A widely used herbal antibiotic used at the time, instead, of more ludicrous methods and the high expenses thereof, was garlic “Garlic, another of those herbal prodigies, holds the promise of extraordinary therapeutic benefits, possessing nearly two dozen major medicinal properties.” When consumed on a regular basis, garlic provided great improvements to the human immune system and assisted in staving offed diseases and infections that often spread in the bereft areas of England as well as the rest of Europe.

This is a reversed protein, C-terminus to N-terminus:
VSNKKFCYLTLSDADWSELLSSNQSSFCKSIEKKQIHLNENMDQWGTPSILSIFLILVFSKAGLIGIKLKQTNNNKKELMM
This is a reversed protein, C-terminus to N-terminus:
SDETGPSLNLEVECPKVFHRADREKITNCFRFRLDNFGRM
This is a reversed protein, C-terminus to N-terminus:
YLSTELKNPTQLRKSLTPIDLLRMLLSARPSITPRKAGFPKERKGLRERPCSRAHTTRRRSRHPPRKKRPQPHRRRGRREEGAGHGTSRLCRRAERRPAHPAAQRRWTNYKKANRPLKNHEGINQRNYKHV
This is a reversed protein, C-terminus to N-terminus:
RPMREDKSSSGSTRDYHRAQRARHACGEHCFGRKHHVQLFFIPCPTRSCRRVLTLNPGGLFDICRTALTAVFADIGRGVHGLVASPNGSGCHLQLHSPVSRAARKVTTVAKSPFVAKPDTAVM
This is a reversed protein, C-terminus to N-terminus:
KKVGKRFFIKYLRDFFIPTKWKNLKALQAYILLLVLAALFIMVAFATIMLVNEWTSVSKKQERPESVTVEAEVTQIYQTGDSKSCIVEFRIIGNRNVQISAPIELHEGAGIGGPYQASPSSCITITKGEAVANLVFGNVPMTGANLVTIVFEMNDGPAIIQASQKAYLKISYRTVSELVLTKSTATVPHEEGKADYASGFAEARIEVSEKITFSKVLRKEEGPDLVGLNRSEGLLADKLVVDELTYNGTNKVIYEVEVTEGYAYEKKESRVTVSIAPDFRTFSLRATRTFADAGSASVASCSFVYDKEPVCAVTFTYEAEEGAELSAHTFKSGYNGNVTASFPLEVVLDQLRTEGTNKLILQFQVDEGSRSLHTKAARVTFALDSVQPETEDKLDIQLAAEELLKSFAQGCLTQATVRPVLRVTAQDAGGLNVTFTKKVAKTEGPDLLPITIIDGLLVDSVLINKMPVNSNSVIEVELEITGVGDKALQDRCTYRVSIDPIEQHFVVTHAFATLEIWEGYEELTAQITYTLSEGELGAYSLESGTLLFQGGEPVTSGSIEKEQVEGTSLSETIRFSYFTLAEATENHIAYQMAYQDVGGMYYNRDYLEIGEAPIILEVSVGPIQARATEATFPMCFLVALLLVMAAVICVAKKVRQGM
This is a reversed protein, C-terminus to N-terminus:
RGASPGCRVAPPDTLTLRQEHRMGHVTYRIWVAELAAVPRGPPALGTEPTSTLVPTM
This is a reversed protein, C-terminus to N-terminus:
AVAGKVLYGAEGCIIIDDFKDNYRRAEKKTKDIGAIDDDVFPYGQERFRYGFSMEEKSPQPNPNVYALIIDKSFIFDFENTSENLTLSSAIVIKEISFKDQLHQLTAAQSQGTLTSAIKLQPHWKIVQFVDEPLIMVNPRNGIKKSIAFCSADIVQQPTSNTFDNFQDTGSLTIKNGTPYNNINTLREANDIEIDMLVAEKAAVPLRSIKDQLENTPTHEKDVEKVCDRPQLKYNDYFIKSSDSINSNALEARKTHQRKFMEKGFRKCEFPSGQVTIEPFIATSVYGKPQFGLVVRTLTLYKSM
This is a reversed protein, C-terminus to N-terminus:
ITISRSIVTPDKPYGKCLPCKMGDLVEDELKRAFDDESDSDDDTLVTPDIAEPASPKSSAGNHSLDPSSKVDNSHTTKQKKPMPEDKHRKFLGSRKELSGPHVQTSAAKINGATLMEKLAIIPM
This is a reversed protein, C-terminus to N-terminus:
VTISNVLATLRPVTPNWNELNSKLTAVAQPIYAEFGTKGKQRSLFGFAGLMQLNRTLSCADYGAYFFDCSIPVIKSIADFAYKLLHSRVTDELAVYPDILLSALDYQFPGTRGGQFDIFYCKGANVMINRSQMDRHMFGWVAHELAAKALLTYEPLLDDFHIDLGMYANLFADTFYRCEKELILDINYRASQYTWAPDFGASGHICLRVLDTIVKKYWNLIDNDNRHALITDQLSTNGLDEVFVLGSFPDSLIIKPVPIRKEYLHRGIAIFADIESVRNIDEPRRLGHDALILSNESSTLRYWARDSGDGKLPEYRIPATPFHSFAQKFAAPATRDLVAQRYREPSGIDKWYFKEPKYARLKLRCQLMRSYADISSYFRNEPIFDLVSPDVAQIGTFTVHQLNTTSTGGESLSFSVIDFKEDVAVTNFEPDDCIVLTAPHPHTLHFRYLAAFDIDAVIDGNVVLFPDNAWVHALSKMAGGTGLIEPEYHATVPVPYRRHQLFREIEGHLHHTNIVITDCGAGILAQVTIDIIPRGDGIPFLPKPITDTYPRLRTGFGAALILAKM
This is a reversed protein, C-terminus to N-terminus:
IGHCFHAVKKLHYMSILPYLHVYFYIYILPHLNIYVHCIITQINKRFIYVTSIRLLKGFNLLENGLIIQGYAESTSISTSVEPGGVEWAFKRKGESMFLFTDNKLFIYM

The medical renaissance ended only three hundred years ago, and since then, mankind’s medical progress has been amazingly fast. Starting with only basic concepts of humanoid structure and anatomy using humors and basing treatments on superstitions and spiritual healing, to now, where thanks to the discoveries made in the sixteenth century in particular, surgeons retain some of the most high-class career paths available and meticulous treatment is based on tested fact. In reflection of this history in medicines, it can only be guess as what the future of medical practices may hold.